Govt to repeal registration, trade rules of hospitality sector

300% increase in foreign tourist arrivals: Mudgal

Irfan Tramboo

Srinagar, June 23: Aiming to ensure ease of doing business, the Government has decided to repeal the old registration and trade rules governing the hospitality sector, especially hotels, and introduce new rules to address the long-standing concerns of the tourism industry.
In an exclusive interview with Excelsior, Commissioner/ Secretary Tourism Department, Yasha Mudgal, said that the registration and trade rules in J&K were a bit “outdated,” and there was considerable “resentment” against them.
“Those rules required annual registration and numerous clearances. To support the tourism industry, help it flourish, and introduce ease of doing business, we have decided to repeal the old rules,” she said.
Mudgal mentioned that the Department will soon release new trade and registration rules, which are currently under formulation. “These will soon be put in the public domain for inviting suggestions and objections.”
She emphasized that the Government, through new rules, aims to address all concerns of the hotel industry, making the process of registration and renewal easy.
During the interview, the Commissioner/Secretary stressed the need to explore new tourism destinations, noting that the existing ones are experiencing too much load.
“Developing infrastructure at new tourist destinations is a huge project, and the Government wants to proceed in a planned manner,” she said.

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She informed that while new tourist destinations such as Doodpathri in Kashmir and Bhaderwah in the Jammu division are witnessing an increase in visitors, additional locations across J&K have been finalized.
“These destinations are to be developed systematically, and a work plan is under formulation. It will be implemented over 5-7 years. For this, the Department is working, and in the next 2-3 months, the plan should be ready. Consultants will be engaged, and we will undertake phased implementation,” she said.
The issue of houseboats-whose numbers have decreased over the years due to various reasons, particularly the non-availability of specific wood for reconstruction and repairs-was also discussed with the Commissioner/Secretary.
Mudgal said that the Tourism Department has already taken up the matter with the Forest Department, urging the introduction of special provisions to facilitate houseboat owners.
“We are in active talks with the department, urging them for special provisions to facilitate houseboat owners so that they are provided with the necessary materials for repairs and renovation,” she said.
The Commissioner/Secretary stressed that houseboats are a crucial segment of tourism in J&K and are very iconic and unique. “The Government wants to promote them.”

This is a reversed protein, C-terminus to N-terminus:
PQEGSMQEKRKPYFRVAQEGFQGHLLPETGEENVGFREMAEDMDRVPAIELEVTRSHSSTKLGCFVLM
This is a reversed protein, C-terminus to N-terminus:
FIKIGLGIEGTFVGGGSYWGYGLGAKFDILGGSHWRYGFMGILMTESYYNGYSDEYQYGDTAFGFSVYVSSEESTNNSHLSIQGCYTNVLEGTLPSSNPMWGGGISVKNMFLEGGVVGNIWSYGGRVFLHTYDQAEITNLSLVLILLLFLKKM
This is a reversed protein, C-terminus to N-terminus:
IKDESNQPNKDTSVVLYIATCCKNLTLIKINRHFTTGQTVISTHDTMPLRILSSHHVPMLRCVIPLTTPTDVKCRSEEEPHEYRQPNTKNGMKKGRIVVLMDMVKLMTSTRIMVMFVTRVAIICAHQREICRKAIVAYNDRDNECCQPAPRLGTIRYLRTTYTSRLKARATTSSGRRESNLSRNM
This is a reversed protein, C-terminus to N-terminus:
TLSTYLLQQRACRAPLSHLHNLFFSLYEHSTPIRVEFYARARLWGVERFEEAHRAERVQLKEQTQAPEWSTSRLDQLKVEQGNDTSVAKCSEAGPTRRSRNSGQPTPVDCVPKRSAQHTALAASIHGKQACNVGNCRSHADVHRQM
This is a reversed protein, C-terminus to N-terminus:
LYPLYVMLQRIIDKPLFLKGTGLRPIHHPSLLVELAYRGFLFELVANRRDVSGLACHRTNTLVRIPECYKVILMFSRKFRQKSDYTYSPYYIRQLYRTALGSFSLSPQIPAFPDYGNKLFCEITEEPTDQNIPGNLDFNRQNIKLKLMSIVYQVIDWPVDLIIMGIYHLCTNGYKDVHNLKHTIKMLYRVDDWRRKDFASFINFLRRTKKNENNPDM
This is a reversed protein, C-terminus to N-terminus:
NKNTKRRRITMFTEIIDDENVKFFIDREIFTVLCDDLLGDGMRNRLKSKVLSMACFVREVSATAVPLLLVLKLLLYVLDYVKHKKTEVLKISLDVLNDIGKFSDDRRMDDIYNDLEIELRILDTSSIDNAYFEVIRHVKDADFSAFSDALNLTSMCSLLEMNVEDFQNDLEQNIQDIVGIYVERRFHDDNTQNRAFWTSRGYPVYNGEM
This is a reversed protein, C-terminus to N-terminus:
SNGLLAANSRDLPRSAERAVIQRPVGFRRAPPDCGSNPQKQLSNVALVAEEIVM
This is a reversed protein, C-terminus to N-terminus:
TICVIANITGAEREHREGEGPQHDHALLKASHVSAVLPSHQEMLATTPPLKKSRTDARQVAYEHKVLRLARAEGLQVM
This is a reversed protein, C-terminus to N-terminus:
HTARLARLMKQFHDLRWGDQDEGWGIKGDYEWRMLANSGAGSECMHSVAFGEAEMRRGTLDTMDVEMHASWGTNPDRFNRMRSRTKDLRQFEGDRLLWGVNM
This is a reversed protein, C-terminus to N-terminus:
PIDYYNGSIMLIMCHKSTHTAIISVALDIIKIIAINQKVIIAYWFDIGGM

Regarding the overall tourism scenario in J&K, especially Kashmir, Yasha said that post-COVID-19 and post-Article 370, tourism has picked up well, with an increasing number of tourist arrivals each year.
“Last year, J&K recorded 2.11 crore tourist visits. This year, we hope to exceed that number. The difference is palpable, and it is all packed; Jammu is also doing well, with Bhaderwah emerging as a new tourist destination,” she said.
On the increase in foreign tourists, she said there has been a 300 percent increase, with Kashmir witnessing nearly 55,000 foreign tourists last year.
Regarding the development and augmentation of tourism infrastructure, the Commissioner/Secretary said that there is still much to do, highlighting the lack of capacity at most existing tourist destinations.
“The capacity is much less than what we require at most destinations; demand far exceeds supply. The homestay policy introduced by the Government is doing particularly well; around 2,000 homestays have been registered so far, with 1,500 more in the pipeline.”
In border areas, Mudgal said, public amenities, stay arrangements, and connectivity are also under focus. “We are working on all these fronts, and over the past few years, there has been an increase in tourism-related infrastructure.”
Regarding complaints of overcharging, the Commissioner/Secretary disagreed, stating that there are no specified rates and that the Government does not regulate hotel prices. “It is a demand-and-supply-driven market.”
On complaints of harassment of tourists by guides and others associated with tourism, She said: “Some complaints have come to our notice, and we are taking active steps to ensure it does not happen. We are trying to regulate things. There is always scope for improvement, and the aim is to facilitate tourists.”
On the Department’s move to promote Kashmir as a wedding destination, the Commissioner/Secretary said that although the initiative is progressing well, there is a need for more systematic and organized efforts.
“In this regard, both Directorates have been asked to share their inputs so that we can frame an SOP document to help Kashmir flourish as a wedding destination.”